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Birth Control - Birth Control Methods

There are many methods of birth control. Learn about the different kinds of birth control to help you choose the best one for you. When making your choice, also consider that only a condom will help protect you from sexually transmitted infections (STIs). To protect yourself and your partner against STIs, use a condom (along with your chosen birth control method) every time you have sex.

Hormonal methods

Hormonal methods are very reliable means of birth control. Hormonal methods use two basic formulas:

Combination and progestin-only methods are prescribed for women for different reasons. Each type of method has its pros and cons.

  • Combination pills may reduce acne, pain during ovulation, and premenstrual symptoms. Both types of pill reduce heavy bleeding and cramping. Unlike the combination pill, the progestin-only pill can be taken by almost all women, including those who are breast-feeding, although it must be taken at the same time each day to be effective. (Combination pills are also taken daily but without as much attention to the time of day.) When you first start taking either type of birth control pill, it is necessary to use a backup birth control method for the first week.
  • Patches or vaginal rings are similar to combination pills, but they don't require taking a daily pill. The patch is changed weekly, and the ring is changed monthly (with 1 week off after 3 weeks of use).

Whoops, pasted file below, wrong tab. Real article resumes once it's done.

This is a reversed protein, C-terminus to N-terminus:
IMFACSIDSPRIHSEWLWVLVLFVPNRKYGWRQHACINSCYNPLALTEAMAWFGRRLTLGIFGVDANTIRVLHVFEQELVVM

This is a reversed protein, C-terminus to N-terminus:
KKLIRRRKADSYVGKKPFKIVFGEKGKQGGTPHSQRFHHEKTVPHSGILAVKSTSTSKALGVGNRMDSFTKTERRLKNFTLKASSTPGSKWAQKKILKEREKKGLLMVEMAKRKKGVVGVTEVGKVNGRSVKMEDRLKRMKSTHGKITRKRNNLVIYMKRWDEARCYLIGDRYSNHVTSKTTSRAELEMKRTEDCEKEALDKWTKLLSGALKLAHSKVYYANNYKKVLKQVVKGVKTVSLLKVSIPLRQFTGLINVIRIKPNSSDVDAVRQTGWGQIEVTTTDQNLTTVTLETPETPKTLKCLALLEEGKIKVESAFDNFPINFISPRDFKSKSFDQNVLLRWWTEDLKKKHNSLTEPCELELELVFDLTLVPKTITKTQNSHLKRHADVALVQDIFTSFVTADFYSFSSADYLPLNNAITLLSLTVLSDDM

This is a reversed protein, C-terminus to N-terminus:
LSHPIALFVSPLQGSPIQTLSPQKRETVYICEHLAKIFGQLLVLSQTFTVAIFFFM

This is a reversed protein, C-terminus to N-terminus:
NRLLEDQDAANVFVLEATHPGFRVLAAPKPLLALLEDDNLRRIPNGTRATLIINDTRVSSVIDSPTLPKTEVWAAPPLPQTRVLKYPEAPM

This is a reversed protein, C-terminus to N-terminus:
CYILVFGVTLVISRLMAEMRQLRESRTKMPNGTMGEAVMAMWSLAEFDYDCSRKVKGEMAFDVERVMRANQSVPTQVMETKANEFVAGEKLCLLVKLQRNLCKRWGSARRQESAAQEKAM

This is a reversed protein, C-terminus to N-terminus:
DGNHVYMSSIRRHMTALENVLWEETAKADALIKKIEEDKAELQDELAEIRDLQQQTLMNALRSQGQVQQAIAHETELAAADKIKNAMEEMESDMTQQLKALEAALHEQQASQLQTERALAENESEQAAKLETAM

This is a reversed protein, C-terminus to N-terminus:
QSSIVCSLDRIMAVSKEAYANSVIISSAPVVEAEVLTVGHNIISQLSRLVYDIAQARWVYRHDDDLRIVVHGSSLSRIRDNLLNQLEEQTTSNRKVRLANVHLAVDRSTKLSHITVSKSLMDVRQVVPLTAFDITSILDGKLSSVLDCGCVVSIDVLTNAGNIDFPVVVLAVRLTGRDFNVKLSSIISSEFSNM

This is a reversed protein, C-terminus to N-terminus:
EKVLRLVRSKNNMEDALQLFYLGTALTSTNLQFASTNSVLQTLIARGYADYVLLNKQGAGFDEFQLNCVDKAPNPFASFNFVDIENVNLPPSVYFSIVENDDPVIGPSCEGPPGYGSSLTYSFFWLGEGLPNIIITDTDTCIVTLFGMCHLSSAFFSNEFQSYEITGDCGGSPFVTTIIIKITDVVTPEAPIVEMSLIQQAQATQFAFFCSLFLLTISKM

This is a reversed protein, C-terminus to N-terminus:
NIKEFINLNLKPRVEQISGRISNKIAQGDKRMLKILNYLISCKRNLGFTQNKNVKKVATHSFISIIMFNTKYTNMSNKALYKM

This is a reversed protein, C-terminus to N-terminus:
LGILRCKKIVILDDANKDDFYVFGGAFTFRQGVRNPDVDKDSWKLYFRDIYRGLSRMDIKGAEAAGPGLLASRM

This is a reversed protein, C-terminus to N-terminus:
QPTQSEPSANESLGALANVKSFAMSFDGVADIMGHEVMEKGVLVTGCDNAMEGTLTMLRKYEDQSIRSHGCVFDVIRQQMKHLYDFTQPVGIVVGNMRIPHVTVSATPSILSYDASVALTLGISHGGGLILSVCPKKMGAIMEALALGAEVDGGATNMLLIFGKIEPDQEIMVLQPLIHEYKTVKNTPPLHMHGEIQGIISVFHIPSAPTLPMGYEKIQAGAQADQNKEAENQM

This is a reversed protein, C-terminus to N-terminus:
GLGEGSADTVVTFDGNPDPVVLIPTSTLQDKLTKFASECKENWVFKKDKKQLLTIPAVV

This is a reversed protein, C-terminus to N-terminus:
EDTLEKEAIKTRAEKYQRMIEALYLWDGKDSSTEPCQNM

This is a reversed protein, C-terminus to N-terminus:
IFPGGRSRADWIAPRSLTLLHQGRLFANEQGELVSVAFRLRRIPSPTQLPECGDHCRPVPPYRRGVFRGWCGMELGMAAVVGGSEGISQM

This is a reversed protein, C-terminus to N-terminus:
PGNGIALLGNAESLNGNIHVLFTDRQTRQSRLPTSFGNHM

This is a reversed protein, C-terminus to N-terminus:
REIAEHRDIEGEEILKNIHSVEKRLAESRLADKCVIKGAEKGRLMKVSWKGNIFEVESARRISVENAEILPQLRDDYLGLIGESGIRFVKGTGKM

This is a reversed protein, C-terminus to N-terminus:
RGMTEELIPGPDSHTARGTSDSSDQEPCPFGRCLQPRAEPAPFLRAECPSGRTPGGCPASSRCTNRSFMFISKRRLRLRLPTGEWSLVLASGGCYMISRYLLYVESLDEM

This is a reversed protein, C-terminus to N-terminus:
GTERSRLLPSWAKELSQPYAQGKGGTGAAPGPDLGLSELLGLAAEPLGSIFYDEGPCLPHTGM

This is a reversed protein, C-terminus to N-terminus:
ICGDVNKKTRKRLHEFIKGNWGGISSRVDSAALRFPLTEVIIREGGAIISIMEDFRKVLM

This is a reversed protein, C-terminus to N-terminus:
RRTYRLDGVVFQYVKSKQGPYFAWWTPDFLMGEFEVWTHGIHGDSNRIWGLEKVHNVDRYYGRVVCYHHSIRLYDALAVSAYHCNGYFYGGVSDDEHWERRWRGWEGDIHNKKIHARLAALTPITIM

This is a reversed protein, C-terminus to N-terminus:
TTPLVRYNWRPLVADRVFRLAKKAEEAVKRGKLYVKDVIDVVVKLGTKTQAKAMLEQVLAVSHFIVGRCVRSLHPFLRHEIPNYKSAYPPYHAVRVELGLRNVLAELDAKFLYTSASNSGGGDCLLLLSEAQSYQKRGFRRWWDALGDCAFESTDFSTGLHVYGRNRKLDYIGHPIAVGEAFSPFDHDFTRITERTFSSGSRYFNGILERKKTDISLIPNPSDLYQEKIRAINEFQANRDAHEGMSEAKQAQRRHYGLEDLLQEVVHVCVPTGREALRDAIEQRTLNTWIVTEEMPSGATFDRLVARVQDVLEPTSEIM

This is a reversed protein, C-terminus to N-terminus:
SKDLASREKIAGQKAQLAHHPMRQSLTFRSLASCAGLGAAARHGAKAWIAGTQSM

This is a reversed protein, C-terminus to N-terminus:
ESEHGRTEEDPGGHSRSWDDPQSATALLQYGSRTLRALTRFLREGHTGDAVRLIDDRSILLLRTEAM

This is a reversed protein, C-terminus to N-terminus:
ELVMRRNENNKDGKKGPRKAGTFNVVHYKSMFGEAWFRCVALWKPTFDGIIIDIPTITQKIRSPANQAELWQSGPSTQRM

• Some birth control pills reduce severe mood and physical symptoms that some women get before they start their monthly periods. These symptoms are called premenstrual dysphoric disorder (PMDD). There are birth control pills that are helpful for women who have migraines with their periods. There are also birth control pills for women who want fewer periods or who want to stop having periods.
  • The birth control shot does not require taking a daily pill. Instead, you see your health professional once every 3 months for the injection.
  • The hormone implant releases hormones that prevent pregnancy for about 3 years. It must be inserted and removed by a trained health professional. The actual implant is about the size of a matchstick and is inserted under the skin on the inside of the upper arm.

Intrauterine device (IUD)

An intrauterine device (IUD) is a small device that is placed in the uterus camera.gif to prevent pregnancy. There are two main types of IUDs: copper IUDs (such as ParaGard) and hormonal IUDs (such as Mirena or Skyla). When an IUD is in place, it can provide birth control for 3 to 10 years, depending on the type. Unlike IUDs that were used in the 1970s, present-day IUDs are small, safe, and highly effective.

The hormonal IUD typically reduces menstrual flow and cramping over time. On the other hand, the copper IUD can cause longer and heavier periods. But the hormonal IUD can have other side effects, including spotting, mood swings, and breast tenderness. These side effects occur less frequently than with other progestin-only methods.

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